Mann espoused the caußs of the Re
publican party, which was in much
odium at the time. Not only did the
lady's father object to the marriage of
his daughter with a Republican, but
the young lady herself declared her
purpose never to wed one whose sym
pathies could be with the party in
power. When the wedding day came
it was a rival, Henry Jamison, and
not MaDn.who stood op as the groom.
The rejected suitor sold out his pos
sessions and removed to Texas, where
he has grown rich, while the lady
who was to have been his bride has
become the mother of an interesting
family, the eldest of whom is Miss
A year ago Mann revisited the old
scene, still single and susceptible to
love. He saw in Mary the image of
ber mother when he last saw her in
ISC9. He conceived the singular
idea of having his old sweetheart for
hi* mother-in-law. The daughter
consented, and the marriage was to
take place this week. A telegram
from Texas told of a serious accident
to her lover, which prevented his
coming to Georgia and asked her to
go there. The brave girl at once de
cided to go, and is now on her way.
Husbands Give Bonds.
It is such an easy thing, says the
Philadelphia Times, for a stranger to
get married in Louisiana. In the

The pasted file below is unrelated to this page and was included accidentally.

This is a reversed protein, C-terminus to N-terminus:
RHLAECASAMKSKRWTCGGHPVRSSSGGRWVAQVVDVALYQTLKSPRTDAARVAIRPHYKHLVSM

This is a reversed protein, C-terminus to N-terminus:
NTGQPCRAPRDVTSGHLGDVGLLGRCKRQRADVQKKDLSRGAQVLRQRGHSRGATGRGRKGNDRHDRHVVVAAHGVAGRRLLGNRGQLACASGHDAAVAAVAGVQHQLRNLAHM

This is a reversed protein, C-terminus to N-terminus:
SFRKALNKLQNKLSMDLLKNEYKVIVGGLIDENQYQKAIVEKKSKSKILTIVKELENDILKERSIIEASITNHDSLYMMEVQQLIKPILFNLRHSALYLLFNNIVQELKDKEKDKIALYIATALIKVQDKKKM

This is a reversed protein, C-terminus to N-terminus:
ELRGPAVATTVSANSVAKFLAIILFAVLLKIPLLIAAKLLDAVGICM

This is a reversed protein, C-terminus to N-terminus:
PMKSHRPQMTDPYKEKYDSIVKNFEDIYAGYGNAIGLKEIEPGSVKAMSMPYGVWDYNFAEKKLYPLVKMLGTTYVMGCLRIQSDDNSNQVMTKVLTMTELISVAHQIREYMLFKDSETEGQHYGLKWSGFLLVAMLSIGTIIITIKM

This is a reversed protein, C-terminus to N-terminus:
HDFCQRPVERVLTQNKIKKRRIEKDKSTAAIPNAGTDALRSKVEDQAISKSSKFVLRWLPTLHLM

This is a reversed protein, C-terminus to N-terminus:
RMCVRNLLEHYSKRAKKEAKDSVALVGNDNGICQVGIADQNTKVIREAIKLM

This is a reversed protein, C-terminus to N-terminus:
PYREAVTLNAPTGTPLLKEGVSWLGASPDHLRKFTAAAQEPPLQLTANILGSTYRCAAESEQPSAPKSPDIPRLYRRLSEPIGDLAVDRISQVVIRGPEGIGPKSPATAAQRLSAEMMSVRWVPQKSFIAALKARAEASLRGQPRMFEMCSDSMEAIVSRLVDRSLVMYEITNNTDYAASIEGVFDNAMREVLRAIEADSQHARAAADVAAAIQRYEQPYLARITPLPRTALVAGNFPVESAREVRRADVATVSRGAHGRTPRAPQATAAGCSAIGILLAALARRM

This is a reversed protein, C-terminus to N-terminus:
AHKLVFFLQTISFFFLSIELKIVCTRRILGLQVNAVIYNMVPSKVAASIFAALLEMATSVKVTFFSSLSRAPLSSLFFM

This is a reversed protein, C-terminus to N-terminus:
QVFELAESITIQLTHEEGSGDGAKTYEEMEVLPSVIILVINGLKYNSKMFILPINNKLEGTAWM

first place, a license costs $2.50, und
the ceremony can be performed
the prospective bridegroom has to
give a bond and security to the
amount of $2,500 for the proper main
tenance of his bride through married
life. Imagine the dilemma of the
man who arrives in the night, knows
nobody except the girl, and wants to
get married at early candle-light and
take the next train. He has got to
go out among strangers, who very
probably have all been apprised be
forehand of the nature of his mission
and are more or less jealous of him,
and make a $2,500 bond before the
ceremony can proceed. This is pret
ty "hard, but everybody will agree
that it better than our Camden sys
tem as it is now being carried on.
They Disliked Dogs.
Alfred de Musset, the French poet,
cordially hated dogs. When a can
didate for the Academy, he called
upon a prominent member, as custom
required. At the gate of the chateau
an ugly and dirty dog received him
most affectionately, and insisted on
preceeding him into the drawing
room. The academician entered,and,
in due course, invited M. de Musset
to the dining-room, whither they
went, with the dog at their heels.
Seeing his opportunity, the animal
placed his muddy heels upon the
spotless cloth and stole a choice bit of
"The wretch wants shooting," was
De Musßet's muttered thought, but
he politely said:
"You are fond of dogs I see."
•'Fond of them," retorted the host,
"I hate them."
"But this animal here?" queried
De Musset.
"I have only tolerated it because I
thought it yours."
"Mine!" cried the other, "only the
thought that it was yours kept hie
from killing it."
NO. 2»